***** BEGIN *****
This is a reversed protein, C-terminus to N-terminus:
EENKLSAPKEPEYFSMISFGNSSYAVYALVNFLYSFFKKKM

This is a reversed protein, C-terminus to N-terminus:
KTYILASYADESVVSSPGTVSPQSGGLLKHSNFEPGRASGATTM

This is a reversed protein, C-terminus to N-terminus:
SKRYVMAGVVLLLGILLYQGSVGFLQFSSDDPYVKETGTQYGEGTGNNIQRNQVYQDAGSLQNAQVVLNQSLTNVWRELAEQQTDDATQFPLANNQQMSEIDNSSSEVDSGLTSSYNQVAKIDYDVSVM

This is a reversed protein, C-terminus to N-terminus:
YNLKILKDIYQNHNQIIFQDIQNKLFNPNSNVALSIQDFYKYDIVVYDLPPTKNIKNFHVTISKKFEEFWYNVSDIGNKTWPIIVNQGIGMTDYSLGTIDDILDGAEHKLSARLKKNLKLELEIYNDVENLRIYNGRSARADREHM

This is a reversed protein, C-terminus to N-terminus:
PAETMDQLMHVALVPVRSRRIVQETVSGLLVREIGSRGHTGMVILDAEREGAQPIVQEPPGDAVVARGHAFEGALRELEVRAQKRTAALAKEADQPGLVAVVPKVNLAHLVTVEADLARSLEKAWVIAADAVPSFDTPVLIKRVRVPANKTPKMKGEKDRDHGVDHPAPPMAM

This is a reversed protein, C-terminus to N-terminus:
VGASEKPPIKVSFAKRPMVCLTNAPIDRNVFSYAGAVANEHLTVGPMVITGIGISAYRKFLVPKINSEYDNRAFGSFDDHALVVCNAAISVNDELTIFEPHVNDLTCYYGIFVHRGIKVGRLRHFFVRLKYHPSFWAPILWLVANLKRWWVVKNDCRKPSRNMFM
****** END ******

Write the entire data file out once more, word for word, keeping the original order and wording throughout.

This is a reversed protein, C-terminus to N-terminus:
EENKLSAPKEPEYFSMISFGNSSYAVYALVNFLYSFFKKKM

This is a reversed protein, C-terminus to N-terminus:
KTYILASYADESVVSSPGTVSPQSGGLLKHSNFEPGRASGATTM

This is a reversed protein, C-terminus to N-terminus:
SKRYVMAGVVLLLGILLYQGSVGFLQFSSDDPYVKETGTQYGEGTGNNIQRNQVYQDAGSLQNAQVVLNQSLTNVWRELAEQQTDDATQFPLANNQQMSEIDNSSSEVDSGLTSSYNQVAKIDYDVSVM

This is a reversed protein, C-terminus to N-terminus:
YNLKILKDIYQNHNQIIFQDIQNKLFNPNSNVALSIQDFYKYDIVVYDLPPTKNIKNFHVTISKKFEEFWYNVSDIGNKTWPIIVNQGIGMTDYSLGTIDDILDGAEHKLSARLKKNLKLELEIYNDVENLRIYNGRSARADREHM

This is a reversed protein, C-terminus to N-terminus:
PAETMDQLMHVALVPVRSRRIVQETVSGLLVREIGSRGHTGMVILDAEREGAQPIVQEPPGDAVVARGHAFEGALRELEVRAQKRTAALAKEADQPGLVAVVPKVNLAHLVTVEADLARSLEKAWVIAADAVPSFDTPVLIKRVRVPANKTPKMKGEKDRDHGVDHPAPPMAM

This is a reversed protein, C-terminus to N-terminus:
VGASEKPPIKVSFAKRPMVCLTNAPIDRNVFSYAGAVANEHLTVGPMVITGIGISAYRKFLVPKINSEYDNRAFGSFDDHALVVCNAAISVNDELTIFEPHVNDLTCYYGIFVHRGIKVGRLRHFFVRLKYHPSFWAPILWLVANLKRWWVVKNDCRKPSRNMFM